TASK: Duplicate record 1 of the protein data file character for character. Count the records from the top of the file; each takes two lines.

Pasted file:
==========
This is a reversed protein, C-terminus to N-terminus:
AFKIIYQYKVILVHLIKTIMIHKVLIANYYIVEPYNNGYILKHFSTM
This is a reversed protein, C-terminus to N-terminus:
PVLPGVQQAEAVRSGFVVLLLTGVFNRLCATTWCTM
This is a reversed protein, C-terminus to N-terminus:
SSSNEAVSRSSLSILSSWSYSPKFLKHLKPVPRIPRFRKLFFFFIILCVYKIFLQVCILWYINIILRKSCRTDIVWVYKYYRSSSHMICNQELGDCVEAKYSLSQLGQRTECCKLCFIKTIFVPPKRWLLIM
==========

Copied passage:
This is a reversed protein, C-terminus to N-terminus:
AFKIIYQYKVILVHLIKTIMIHKVLIANYYIVEPYNNGYILKHFSTM